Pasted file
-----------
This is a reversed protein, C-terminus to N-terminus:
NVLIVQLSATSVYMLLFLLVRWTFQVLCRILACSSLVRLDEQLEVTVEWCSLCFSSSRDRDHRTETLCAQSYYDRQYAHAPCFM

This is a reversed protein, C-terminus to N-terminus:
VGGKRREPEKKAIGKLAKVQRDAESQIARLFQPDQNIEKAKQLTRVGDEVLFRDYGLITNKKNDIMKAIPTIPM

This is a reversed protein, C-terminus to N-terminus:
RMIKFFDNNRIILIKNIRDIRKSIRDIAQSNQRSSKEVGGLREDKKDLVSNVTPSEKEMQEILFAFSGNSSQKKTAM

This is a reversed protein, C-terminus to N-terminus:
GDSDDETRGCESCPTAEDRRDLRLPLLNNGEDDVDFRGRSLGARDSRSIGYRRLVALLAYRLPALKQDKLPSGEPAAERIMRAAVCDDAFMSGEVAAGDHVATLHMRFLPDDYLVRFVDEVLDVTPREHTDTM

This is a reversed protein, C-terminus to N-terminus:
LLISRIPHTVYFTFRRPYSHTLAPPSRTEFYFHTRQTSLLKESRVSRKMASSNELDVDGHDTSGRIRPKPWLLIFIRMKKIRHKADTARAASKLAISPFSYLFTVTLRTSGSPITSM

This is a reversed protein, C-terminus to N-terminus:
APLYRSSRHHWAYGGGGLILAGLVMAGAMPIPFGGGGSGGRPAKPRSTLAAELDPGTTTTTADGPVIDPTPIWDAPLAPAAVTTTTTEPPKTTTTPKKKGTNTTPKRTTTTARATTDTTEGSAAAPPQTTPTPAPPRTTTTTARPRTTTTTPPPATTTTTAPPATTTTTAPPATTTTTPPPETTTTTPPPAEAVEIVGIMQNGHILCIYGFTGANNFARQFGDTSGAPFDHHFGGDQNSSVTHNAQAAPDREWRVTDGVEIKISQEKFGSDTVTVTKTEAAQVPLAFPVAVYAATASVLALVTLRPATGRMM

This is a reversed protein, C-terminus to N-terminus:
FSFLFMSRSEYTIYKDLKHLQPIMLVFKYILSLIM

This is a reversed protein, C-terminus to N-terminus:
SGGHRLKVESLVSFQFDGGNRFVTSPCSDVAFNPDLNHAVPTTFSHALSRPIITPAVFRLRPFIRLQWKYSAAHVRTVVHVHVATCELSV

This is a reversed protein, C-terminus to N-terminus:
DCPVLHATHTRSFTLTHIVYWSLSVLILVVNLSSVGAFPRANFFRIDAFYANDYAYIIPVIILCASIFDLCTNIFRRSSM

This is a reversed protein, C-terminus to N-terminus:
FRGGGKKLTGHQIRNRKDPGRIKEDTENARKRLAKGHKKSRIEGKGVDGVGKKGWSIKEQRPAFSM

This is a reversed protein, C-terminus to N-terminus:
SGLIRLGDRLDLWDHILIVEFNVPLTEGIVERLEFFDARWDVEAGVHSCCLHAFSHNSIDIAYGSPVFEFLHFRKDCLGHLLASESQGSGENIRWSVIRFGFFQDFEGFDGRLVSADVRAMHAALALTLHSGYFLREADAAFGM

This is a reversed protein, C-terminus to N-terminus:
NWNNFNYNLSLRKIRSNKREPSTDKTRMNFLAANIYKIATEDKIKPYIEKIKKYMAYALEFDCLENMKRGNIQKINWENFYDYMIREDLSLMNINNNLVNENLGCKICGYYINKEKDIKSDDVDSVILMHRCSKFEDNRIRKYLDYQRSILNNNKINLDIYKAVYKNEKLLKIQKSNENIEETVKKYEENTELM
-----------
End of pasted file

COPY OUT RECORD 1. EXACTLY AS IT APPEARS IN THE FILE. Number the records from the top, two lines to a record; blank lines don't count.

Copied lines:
This is a reversed protein, C-terminus to N-terminus:
NVLIVQLSATSVYMLLFLLVRWTFQVLCRILACSSLVRLDEQLEVTVEWCSLCFSSSRDRDHRTETLCAQSYYDRQYAHAPCFM